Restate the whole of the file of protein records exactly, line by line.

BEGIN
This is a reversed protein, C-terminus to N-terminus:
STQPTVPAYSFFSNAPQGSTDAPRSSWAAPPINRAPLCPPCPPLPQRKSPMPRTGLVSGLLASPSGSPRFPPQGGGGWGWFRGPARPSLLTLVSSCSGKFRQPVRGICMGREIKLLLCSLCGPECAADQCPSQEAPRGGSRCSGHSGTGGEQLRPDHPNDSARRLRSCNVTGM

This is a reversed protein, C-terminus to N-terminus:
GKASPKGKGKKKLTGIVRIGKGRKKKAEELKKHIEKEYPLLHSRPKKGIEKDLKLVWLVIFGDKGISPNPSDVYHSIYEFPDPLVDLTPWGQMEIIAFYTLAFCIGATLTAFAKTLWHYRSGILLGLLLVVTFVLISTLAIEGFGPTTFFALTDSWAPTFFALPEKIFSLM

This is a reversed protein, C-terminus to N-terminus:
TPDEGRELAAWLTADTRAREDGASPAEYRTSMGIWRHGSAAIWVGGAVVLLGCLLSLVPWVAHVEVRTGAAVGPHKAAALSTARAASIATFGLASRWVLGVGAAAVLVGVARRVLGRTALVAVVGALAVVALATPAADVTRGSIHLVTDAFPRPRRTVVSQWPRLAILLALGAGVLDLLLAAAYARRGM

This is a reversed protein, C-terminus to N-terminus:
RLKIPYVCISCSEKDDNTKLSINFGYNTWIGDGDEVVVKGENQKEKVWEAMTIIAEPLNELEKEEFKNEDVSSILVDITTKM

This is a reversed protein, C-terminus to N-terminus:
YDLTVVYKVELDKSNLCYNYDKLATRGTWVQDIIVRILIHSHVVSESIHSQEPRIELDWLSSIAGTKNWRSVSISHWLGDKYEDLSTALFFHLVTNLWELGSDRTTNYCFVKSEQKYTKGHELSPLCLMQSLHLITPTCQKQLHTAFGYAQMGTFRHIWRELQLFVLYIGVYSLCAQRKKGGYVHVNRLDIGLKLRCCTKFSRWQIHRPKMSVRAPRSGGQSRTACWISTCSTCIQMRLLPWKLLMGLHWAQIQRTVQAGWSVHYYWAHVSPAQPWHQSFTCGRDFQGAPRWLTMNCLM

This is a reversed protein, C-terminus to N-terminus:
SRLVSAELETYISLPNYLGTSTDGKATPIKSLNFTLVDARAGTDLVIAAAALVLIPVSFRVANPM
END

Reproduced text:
This is a reversed protein, C-terminus to N-terminus:
STQPTVPAYSFFSNAPQGSTDAPRSSWAAPPINRAPLCPPCPPLPQRKSPMPRTGLVSGLLASPSGSPRFPPQGGGGWGWFRGPARPSLLTLVSSCSGKFRQPVRGICMGREIKLLLCSLCGPECAADQCPSQEAPRGGSRCSGHSGTGGEQLRPDHPNDSARRLRSCNVTGM

This is a reversed protein, C-terminus to N-terminus:
GKASPKGKGKKKLTGIVRIGKGRKKKAEELKKHIEKEYPLLHSRPKKGIEKDLKLVWLVIFGDKGISPNPSDVYHSIYEFPDPLVDLTPWGQMEIIAFYTLAFCIGATLTAFAKTLWHYRSGILLGLLLVVTFVLISTLAIEGFGPTTFFALTDSWAPTFFALPEKIFSLM

This is a reversed protein, C-terminus to N-terminus:
TPDEGRELAAWLTADTRAREDGASPAEYRTSMGIWRHGSAAIWVGGAVVLLGCLLSLVPWVAHVEVRTGAAVGPHKAAALSTARAASIATFGLASRWVLGVGAAAVLVGVARRVLGRTALVAVVGALAVVALATPAADVTRGSIHLVTDAFPRPRRTVVSQWPRLAILLALGAGVLDLLLAAAYARRGM

This is a reversed protein, C-terminus to N-terminus:
RLKIPYVCISCSEKDDNTKLSINFGYNTWIGDGDEVVVKGENQKEKVWEAMTIIAEPLNELEKEEFKNEDVSSILVDITTKM

This is a reversed protein, C-terminus to N-terminus:
YDLTVVYKVELDKSNLCYNYDKLATRGTWVQDIIVRILIHSHVVSESIHSQEPRIELDWLSSIAGTKNWRSVSISHWLGDKYEDLSTALFFHLVTNLWELGSDRTTNYCFVKSEQKYTKGHELSPLCLMQSLHLITPTCQKQLHTAFGYAQMGTFRHIWRELQLFVLYIGVYSLCAQRKKGGYVHVNRLDIGLKLRCCTKFSRWQIHRPKMSVRAPRSGGQSRTACWISTCSTCIQMRLLPWKLLMGLHWAQIQRTVQAGWSVHYYWAHVSPAQPWHQSFTCGRDFQGAPRWLTMNCLM

This is a reversed protein, C-terminus to N-terminus:
SRLVSAELETYISLPNYLGTSTDGKATPIKSLNFTLVDARAGTDLVIAAAALVLIPVSFRVANPM